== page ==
DENVER, CO – The House introduced bipartisan legislation sponsored by Representative Emily Sirota (D-Denver) and Senator Tammy Story (D-Evergreen) to expand evidence-based behavioral health programs for young children experiencing chronic stress or trauma.
Co-sponsored by Representative Rod Pelton (R-Cheyenne Wells) and Senator Jerry Sonnenberg (R-Logan), this bill invests $2 million of one-time pandemic relief funding to improve behavioral health outcomes for our youngest Coloradans.
“Stressful and traumatic conditions take a major toll on young children and can negatively impact long-term behavioral health and brain functioning,” said Rep. Emily Sirota, D-Denver. “With this once-in-a-generation funding, we’re improving our kids’ behavioral health outcomes by investing in early intervention and home-based prevention tailored towards young children and their families experiencing chronic stress or trauma.”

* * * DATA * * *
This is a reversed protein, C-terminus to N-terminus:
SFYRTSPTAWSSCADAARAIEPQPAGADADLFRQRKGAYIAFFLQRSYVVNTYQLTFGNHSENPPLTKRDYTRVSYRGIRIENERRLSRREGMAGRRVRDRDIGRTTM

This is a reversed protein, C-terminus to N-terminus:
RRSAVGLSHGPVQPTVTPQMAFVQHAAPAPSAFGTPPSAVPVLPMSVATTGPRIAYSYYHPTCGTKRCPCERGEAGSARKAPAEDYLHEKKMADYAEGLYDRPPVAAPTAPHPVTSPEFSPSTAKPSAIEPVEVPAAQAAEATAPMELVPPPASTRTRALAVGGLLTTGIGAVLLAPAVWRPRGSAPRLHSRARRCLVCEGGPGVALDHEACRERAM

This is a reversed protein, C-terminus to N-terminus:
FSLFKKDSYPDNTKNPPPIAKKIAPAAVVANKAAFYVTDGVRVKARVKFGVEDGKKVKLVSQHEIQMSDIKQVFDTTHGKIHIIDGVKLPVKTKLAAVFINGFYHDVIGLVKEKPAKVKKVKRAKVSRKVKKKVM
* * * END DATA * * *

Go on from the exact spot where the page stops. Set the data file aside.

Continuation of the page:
“Over the past several years, the pandemic has added new and increased stress to Coloradans’ lives, including young children,” said Sen. Tammy Story, D-Evergreen. “It’s essential that we provide robust behavioral health opportunities for Colorado’s kids. By investing in the mental health and well-being of our youngest Coloradans today, we’re supporting their brighter tomorrows.”
HB22-1369 is one in a series of bills to invest millions in our state’s economic recovery and deliver urgently-needed relief to Coloradans. The bill invests $2 million in pandemic relief funding to provide evidence-based behavioral health programs for children under the age of six-years-old experiencing chronic stress or trauma at home.
Neurobiological research confirms that stressful experiences early in life can have destructive impacts on the brain, while nurturing relationships between children and caregivers provide a protective buffer from stress. The impacts of the pandemic exacerbated long-standing behavioral health challenges and made everyday life more difficult for Coloradans. This bill invests in a home-based prevention and early intervention mental health program for children and their families to address the psychological damage caused by chronically stressful experiences.
The new Department of Early Childhood will work with non-profit behavioral health care organizations to implement this program.